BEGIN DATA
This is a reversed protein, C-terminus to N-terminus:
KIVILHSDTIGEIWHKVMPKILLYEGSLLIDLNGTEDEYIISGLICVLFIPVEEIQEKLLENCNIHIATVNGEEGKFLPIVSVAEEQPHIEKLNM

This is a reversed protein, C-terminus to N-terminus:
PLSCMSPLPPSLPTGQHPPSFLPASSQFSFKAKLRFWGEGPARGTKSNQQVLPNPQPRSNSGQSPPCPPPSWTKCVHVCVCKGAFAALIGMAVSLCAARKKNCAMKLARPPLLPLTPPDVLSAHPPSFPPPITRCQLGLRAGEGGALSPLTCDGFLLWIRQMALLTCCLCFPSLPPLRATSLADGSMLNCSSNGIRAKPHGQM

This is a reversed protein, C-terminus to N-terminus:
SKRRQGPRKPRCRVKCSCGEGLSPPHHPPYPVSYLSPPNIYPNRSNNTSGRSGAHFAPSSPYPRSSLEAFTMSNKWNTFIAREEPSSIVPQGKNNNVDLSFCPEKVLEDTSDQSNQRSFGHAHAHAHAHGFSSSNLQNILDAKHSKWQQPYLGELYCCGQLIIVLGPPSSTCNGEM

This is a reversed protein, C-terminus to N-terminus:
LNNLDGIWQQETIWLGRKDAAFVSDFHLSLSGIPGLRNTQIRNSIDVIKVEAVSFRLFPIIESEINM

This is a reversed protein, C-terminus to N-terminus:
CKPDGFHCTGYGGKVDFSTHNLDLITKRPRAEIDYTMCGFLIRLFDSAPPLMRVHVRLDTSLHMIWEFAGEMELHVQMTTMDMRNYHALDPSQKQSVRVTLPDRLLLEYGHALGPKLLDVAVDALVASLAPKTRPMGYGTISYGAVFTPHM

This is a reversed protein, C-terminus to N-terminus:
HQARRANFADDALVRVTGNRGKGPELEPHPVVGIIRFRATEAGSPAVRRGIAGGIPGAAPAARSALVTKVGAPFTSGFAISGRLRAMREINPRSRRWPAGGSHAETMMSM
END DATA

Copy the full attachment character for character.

This is a reversed protein, C-terminus to N-terminus:
KIVILHSDTIGEIWHKVMPKILLYEGSLLIDLNGTEDEYIISGLICVLFIPVEEIQEKLLENCNIHIATVNGEEGKFLPIVSVAEEQPHIEKLNM

This is a reversed protein, C-terminus to N-terminus:
PLSCMSPLPPSLPTGQHPPSFLPASSQFSFKAKLRFWGEGPARGTKSNQQVLPNPQPRSNSGQSPPCPPPSWTKCVHVCVCKGAFAALIGMAVSLCAARKKNCAMKLARPPLLPLTPPDVLSAHPPSFPPPITRCQLGLRAGEGGALSPLTCDGFLLWIRQMALLTCCLCFPSLPPLRATSLADGSMLNCSSNGIRAKPHGQM

This is a reversed protein, C-terminus to N-terminus:
SKRRQGPRKPRCRVKCSCGEGLSPPHHPPYPVSYLSPPNIYPNRSNNTSGRSGAHFAPSSPYPRSSLEAFTMSNKWNTFIAREEPSSIVPQGKNNNVDLSFCPEKVLEDTSDQSNQRSFGHAHAHAHAHGFSSSNLQNILDAKHSKWQQPYLGELYCCGQLIIVLGPPSSTCNGEM

This is a reversed protein, C-terminus to N-terminus:
LNNLDGIWQQETIWLGRKDAAFVSDFHLSLSGIPGLRNTQIRNSIDVIKVEAVSFRLFPIIESEINM

This is a reversed protein, C-terminus to N-terminus:
CKPDGFHCTGYGGKVDFSTHNLDLITKRPRAEIDYTMCGFLIRLFDSAPPLMRVHVRLDTSLHMIWEFAGEMELHVQMTTMDMRNYHALDPSQKQSVRVTLPDRLLLEYGHALGPKLLDVAVDALVASLAPKTRPMGYGTISYGAVFTPHM

This is a reversed protein, C-terminus to N-terminus:
HQARRANFADDALVRVTGNRGKGPELEPHPVVGIIRFRATEAGSPAVRRGIAGGIPGAAPAARSALVTKVGAPFTSGFAISGRLRAMREINPRSRRWPAGGSHAETMMSM